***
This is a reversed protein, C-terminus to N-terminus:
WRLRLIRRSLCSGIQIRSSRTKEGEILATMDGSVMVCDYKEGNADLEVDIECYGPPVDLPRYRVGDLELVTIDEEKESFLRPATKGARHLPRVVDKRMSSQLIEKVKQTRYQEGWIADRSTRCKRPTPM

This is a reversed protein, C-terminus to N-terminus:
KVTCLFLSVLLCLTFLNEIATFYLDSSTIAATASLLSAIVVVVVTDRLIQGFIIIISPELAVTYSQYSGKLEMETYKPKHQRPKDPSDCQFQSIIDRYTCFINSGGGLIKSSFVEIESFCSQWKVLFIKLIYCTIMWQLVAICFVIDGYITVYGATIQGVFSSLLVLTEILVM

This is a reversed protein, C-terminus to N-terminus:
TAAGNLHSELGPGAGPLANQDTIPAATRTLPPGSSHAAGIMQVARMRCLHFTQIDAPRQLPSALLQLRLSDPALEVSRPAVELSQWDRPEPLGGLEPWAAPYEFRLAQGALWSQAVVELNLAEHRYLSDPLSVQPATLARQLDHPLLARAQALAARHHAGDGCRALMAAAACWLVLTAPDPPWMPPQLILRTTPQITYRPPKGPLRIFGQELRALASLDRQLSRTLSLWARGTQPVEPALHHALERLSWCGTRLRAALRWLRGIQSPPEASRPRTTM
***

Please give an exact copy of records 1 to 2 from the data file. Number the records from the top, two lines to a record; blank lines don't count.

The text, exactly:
This is a reversed protein, C-terminus to N-terminus:
WRLRLIRRSLCSGIQIRSSRTKEGEILATMDGSVMVCDYKEGNADLEVDIECYGPPVDLPRYRVGDLELVTIDEEKESFLRPATKGARHLPRVVDKRMSSQLIEKVKQTRYQEGWIADRSTRCKRPTPM

This is a reversed protein, C-terminus to N-terminus:
KVTCLFLSVLLCLTFLNEIATFYLDSSTIAATASLLSAIVVVVVTDRLIQGFIIIISPELAVTYSQYSGKLEMETYKPKHQRPKDPSDCQFQSIIDRYTCFINSGGGLIKSSFVEIESFCSQWKVLFIKLIYCTIMWQLVAICFVIDGYITVYGATIQGVFSSLLVLTEILVM